Making sure you’re properly protected on your home insurance policy involves checking the limits on four separate coverages: dwelling, personal property, liability and loss of use:
How much dwelling coverage do you need?
Dwelling coverage protects the actual structure of your home (including your attached garage, porch, deck, and in-ground pool), so it’s important to have the right amount of insurance. Coverage for the cost of rebuilding your home can be tricky because the amount you paid for your home usually differs from the cost to rebuild it. Moreover, the current market value of your home may be much more than what you have in dwelling coverage (for example, the fair market value of your home may be $200,000, but it may only cost $175,000 to rebuild it).
You can avoid having too little or too much dwelling coverage by doing your own homework when it comes to your home’s replacement value. Consider the following questions and then follow-up with your agent or insurer if you have concerns about your policy’s dwelling limit:
- What are the chief characteristics of your home?: Know your home’s style (colonial, ranch, Cape Cod, Victorian, etc.), roof type, and square footage.
- Is your home custom-built or does it include any unique features?: If your home boasts any special moldings, from a kitchen nook to handicapped-accessible paths, be sure to advise your agent or insurance company so they can factor those in to your rebuild cost.
- What materials were used to build your home?: Know how your home was constructed (block, frame, masonry veneer, etc.) and the material of your roof (composite shingle, tile, metal, etc.).
To help ensure you’re adequately protected, ASI, one of the insurers in Progressive’s network and part of our family of companies, uses a replacement cost estimator to help determine the right amount of dwelling coverage for your home.
How much personal property coverage do you need?
Personal property or “possessions” coverage protects against damage to your belongings, even when outside of your home, so make sure your coverage limit accounts for all your stuff. You can do this by taking a full home inventory (including items kept in a storage facility) and maintaining a list of your possessions, especially the most valuable (it’s always helpful to save receipts and take pictures of your personal property). The sum of the value of all your items is how much coverage you need.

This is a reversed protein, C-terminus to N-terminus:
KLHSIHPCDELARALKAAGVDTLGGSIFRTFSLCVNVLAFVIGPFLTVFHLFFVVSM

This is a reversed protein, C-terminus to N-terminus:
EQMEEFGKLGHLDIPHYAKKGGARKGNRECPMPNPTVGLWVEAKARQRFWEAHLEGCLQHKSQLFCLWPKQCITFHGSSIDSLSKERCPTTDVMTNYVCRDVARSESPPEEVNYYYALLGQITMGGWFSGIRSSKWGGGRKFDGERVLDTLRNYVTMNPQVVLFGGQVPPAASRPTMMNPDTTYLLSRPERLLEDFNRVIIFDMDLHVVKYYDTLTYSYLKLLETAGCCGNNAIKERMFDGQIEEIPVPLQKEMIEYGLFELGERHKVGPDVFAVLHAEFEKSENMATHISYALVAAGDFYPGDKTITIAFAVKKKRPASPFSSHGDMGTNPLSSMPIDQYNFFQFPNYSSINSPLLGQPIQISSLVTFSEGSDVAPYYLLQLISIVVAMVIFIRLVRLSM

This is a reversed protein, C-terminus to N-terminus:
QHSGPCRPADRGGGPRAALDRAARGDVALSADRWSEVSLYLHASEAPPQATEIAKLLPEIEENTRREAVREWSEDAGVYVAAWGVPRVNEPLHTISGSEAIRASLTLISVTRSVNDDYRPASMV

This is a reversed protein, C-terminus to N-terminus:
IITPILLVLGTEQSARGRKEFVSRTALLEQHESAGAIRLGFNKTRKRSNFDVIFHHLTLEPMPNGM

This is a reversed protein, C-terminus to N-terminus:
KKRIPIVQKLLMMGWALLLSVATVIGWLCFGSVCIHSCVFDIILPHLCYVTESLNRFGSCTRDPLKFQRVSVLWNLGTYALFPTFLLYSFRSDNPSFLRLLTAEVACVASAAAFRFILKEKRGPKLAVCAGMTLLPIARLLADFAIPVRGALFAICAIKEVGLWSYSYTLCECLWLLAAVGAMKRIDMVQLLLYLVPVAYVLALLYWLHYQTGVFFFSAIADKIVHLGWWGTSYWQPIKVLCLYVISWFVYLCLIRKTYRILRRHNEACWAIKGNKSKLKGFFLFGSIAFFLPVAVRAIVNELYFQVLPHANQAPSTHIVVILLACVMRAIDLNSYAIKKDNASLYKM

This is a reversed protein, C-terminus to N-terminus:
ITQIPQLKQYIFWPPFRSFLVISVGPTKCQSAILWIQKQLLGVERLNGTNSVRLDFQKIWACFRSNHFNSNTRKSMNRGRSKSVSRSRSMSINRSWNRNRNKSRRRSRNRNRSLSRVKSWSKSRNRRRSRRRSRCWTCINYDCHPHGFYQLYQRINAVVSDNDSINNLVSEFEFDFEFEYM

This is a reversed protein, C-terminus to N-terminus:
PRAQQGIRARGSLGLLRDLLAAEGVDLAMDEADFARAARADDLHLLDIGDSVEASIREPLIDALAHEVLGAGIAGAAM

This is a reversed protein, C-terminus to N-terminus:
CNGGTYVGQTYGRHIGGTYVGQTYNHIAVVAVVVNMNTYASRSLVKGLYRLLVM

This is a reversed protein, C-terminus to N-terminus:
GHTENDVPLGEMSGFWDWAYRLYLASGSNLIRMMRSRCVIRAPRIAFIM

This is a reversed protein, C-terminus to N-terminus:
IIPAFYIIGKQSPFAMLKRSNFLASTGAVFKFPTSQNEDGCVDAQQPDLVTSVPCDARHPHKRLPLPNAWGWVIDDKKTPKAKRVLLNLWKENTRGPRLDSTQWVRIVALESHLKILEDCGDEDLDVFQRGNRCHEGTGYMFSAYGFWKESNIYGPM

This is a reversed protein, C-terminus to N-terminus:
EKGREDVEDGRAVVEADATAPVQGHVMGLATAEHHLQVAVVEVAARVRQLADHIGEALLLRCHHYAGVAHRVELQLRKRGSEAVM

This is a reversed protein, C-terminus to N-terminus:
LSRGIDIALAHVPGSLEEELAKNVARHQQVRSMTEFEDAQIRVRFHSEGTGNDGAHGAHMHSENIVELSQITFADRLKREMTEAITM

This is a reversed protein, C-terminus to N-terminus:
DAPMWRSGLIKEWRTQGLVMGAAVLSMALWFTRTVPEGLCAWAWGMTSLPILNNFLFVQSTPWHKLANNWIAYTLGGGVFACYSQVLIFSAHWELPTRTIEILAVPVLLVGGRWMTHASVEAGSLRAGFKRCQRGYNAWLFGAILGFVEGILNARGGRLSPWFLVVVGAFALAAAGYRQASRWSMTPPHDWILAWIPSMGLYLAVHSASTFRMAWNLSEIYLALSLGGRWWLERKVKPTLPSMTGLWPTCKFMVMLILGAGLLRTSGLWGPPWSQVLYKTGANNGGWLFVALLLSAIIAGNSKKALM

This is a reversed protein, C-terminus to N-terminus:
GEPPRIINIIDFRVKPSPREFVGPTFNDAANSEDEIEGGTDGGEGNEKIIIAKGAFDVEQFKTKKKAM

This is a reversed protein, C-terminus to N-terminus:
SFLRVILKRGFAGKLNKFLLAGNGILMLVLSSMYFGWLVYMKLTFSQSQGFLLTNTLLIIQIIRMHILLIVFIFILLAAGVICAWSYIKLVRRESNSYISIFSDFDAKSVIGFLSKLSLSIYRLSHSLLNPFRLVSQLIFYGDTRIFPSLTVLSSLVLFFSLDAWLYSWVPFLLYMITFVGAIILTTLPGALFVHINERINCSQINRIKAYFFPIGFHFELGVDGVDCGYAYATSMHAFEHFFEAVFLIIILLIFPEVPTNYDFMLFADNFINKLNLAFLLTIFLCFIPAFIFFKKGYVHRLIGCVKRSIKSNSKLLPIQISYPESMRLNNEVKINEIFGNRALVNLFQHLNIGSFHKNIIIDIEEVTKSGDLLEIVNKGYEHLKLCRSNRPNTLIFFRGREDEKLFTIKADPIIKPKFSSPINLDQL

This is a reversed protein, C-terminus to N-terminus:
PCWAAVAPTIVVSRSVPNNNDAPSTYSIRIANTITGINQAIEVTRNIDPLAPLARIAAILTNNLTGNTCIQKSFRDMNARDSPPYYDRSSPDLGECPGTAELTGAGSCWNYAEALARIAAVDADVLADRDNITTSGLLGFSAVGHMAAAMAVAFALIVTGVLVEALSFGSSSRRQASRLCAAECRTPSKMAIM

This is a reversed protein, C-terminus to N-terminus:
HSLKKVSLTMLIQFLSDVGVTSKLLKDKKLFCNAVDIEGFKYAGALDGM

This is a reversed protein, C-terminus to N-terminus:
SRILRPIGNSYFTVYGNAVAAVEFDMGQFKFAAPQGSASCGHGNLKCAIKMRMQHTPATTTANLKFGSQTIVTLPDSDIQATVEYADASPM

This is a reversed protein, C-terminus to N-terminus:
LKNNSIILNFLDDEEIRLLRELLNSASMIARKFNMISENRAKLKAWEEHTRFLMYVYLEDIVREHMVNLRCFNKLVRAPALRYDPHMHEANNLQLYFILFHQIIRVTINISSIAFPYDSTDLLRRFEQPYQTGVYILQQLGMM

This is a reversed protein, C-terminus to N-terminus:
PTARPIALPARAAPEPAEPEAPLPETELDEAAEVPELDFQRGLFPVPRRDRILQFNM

Often, the amount of personal property coverage is figured by using 50% of your dwelling coverage limit. For example, if your dwelling coverage is $400,000, you’ll have $200,000 in personal property coverage. If you feel like this isn’t enough coverage (perhaps your home inventory added up to $225,000), you can always choose a higher (or lower, if necessary) limit to suit your needs.
Most home insurance policies contain “sublimits,” which are limits within another limit. For instance, your engagement ring may be worth $10,000, but your insurer may have a $2,500 sublimit on jewelry. In those cases, additional coverage for particularly valuable items can be purchased by adding a “rider” to your policy. A rider, also known as “scheduling an item,” will often require an appraisal or detailed description of the item.
How much personal liability coverage do you need?
Most homeowners policies offer various limits of personal liability coverage.
Typical limits are as follows: $100,000, $300,000, $500,000
If you’re responsible for an injury at your residence, your personal liability coverage can protect you against a court judgement. Add up your bank, brokerage, retirement accounts, and property equity, then choose the liability limit that best reflects what you have to lose. For example, if you have $275,000 in assets, you want to choose $300,000 in personal liability. If you need more than a half million in coverage, consider buying an umbrella insurance policy, which offers additional liability protection.
How much loss of use coverage do you need?
If you’re unable to live in your home because of a covered claim, your loss of use (also known as “temporary living expenses”) coverage can pay for certain costs (groceries, temporary housing, boarding of pets, etc.) while your residence is repaired or rebuilt. Keep in mind that loss of use covers the excess of what you normally spend for certain daily expenses. For instance, if you typically spend $100 a week on groceries but must spend $300 to dine out because you’re unable to cook, loss of use can cover the $200 difference. Your coverage limit is calculated by using a certain percentage—such as 10 to 20% of your dwelling coverage. For instance, if your dwelling limit is $400,000, you would be covered up to $40,000 to $80,000 on a loss of use claim.
Info gathered from Progressive.com